The secret to finding fulfillment at work
- Most people leave their current employer to seek personal fulfillment elsewhere.
- In an interview, Aaron Hurst, author of The Purpose Economy, says the key to finding fulfillment at work is to build relationships.
- He recommends companies treat social capital as a unit of value while people make nurturing relationships a work priority.
How do we find fulfillment at work? Seeing as the average worker spends roughly 1,700 hours at their job annually, it’s a vital question to answer in the pursuit of a meaningful work-life balance. It also seems an elusive one as the number one reason people leave their current jobs is to seek personal fulfillment.
One popular answer is passion. If you’re into music, get a job in the music industry. If you like stories, become a writer. Seems logical, but all the personality tests in the world have yet to produce a fulfilled and energized workforce.
In search of a more enduring answer, I spoke* with Aaron Hurst, founder of Imperative and the Taproot Foundation and the author of The Purpose Economy. His research shows that there’s a critical, yet often ignored, element to finding fulfillment at work. That element being relationships.
KEVIN: You’ve been speaking about the science of relationships at work and how that’s connected to fulfillment and retention. What led you to explore that big question, and how’d you go about answering it?
HURST: For the last 20 years, I’ve been focused on purpose in the workplace and looking at what brings meaning to our work. As we did more research with universities and companies, we came to realize that relationships are the leading driver of meaning and fulfillment at work. If you lack relationships, it’s almost impossible to be fulfilled at work or life in general.
KEVIN: What is it about relationships that trump things like passion or impact?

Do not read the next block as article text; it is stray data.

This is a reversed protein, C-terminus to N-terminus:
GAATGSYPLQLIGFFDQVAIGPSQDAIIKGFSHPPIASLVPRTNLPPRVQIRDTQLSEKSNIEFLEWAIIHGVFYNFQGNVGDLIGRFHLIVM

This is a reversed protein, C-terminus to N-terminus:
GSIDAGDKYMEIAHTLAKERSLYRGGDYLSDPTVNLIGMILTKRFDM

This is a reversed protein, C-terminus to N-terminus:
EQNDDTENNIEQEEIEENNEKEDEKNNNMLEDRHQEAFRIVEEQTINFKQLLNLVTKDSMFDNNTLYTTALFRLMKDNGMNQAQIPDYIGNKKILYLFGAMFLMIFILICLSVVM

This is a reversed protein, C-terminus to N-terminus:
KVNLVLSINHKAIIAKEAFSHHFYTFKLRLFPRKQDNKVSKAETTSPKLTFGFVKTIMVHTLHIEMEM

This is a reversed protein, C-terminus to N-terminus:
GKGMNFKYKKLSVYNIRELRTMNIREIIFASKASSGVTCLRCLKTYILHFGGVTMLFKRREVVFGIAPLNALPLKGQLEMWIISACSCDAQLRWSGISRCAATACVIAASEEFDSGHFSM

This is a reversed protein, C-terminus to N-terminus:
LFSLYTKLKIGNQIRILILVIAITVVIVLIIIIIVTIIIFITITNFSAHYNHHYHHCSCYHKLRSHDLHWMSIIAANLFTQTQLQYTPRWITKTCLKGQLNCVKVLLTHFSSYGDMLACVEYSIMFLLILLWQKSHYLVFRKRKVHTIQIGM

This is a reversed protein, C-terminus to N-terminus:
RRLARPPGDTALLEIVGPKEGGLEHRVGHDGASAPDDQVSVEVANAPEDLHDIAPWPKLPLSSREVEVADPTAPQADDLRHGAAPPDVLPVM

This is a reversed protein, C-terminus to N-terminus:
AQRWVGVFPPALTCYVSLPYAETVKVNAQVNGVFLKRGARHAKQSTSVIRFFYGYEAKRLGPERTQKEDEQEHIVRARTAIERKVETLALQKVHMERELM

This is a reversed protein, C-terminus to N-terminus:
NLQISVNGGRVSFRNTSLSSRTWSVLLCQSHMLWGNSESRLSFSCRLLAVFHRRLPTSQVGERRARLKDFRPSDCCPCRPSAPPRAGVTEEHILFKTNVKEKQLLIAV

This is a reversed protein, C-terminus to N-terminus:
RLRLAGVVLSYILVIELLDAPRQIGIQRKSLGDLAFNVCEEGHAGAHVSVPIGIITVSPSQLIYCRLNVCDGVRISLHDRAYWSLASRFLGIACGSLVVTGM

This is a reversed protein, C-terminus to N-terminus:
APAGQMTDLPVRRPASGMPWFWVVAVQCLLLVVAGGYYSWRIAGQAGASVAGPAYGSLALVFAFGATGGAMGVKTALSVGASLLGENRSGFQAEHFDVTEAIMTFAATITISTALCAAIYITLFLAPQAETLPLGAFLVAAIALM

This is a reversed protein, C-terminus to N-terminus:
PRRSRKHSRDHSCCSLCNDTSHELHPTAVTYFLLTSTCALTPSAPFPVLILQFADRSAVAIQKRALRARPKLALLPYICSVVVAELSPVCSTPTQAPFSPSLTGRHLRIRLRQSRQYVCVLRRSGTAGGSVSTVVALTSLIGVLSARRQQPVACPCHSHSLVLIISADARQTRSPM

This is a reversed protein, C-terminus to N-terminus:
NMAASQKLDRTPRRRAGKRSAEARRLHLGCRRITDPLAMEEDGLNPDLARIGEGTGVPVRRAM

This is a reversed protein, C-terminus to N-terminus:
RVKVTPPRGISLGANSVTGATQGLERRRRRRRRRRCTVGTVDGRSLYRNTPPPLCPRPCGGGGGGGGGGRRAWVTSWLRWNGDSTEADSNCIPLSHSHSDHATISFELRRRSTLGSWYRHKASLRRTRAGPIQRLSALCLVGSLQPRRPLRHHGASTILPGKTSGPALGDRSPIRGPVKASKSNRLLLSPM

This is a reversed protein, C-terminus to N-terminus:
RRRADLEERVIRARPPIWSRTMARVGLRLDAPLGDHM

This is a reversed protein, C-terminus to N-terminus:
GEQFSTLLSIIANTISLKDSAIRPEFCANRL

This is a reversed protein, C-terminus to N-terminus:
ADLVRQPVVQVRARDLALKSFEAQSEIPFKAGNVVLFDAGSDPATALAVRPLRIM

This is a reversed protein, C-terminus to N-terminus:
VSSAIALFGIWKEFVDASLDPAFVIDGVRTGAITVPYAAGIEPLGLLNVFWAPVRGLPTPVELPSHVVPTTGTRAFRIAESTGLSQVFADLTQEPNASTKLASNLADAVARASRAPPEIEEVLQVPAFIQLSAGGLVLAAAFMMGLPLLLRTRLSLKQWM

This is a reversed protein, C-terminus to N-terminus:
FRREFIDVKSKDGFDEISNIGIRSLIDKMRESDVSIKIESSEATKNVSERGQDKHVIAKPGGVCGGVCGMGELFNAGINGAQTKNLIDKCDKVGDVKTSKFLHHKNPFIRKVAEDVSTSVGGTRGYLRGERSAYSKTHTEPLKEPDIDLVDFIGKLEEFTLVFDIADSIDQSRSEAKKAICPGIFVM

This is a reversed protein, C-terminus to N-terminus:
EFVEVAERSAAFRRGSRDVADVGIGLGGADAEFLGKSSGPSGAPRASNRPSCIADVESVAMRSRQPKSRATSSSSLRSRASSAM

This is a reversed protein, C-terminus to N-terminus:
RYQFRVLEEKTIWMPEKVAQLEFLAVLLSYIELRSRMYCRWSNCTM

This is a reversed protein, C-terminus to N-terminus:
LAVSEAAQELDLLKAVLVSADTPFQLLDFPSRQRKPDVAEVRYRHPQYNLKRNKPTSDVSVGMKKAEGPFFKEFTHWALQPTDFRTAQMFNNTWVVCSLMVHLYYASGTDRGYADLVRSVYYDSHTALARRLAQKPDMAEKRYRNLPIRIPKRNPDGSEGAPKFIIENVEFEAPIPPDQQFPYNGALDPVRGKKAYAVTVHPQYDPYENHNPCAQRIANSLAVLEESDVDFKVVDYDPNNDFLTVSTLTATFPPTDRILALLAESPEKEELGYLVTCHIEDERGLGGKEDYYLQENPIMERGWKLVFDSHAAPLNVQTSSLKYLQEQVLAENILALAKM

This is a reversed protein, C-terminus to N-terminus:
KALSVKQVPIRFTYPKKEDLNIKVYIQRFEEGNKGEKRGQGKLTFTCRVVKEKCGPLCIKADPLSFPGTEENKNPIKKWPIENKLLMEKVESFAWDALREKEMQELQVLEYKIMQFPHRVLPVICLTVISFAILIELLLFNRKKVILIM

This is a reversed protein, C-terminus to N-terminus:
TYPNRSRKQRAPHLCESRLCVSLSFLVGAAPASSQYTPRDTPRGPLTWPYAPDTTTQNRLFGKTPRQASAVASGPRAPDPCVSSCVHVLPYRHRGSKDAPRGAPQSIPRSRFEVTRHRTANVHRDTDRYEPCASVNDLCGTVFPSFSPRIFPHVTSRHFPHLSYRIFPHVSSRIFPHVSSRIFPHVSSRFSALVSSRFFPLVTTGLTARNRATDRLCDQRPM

HURST: You’d think people in “purpose industries” (like education or healthcare) would always be fulfilled, and people in “functional industries” (like accounting and engineering) wouldn’t be. But we found that industry wasn’t a major predictor of fulfillment.
Instead, you look at the way we’re wired as human beings. The number one predictor of our survival thousands of years ago was whether we were in a tribe. So, we were wired to have strong connections with other people because that determined whether we would get lunch or be lunch. Therefore, you need a sense of belonging.
KEVIN: Let’s clarify some terms. What do we mean by belonging?
HURST: Belonging is a fundamental belief that you are part of a group where you’re seen and valued. There’s a lot of talk around psychological safety, but that’s more a requirement for people to feel like they can show up as their full selves.
KEVIN: How does that tie into fulfillment? Is it that we’re satisfied going to work every day, are we developing our potential, or is it more a contractual fulfillment like a catalog order?
HURST: Yeah, like something you can order from an Amazon fulfillment center.
Fulfillment is a feeling you have when you find your work meaningful. Meaningful work is tied to three things. Do you feel like:
- You’re making an impact that matters?
- You have meaningful relationships?
- You’re growing?
If those three are occurring and you have the space to recognize them, that creates a sense of fulfillment which is driven by dopamine and oxytocin neurochemicals. It’s a scientifically-driven concept of true, sustained happiness.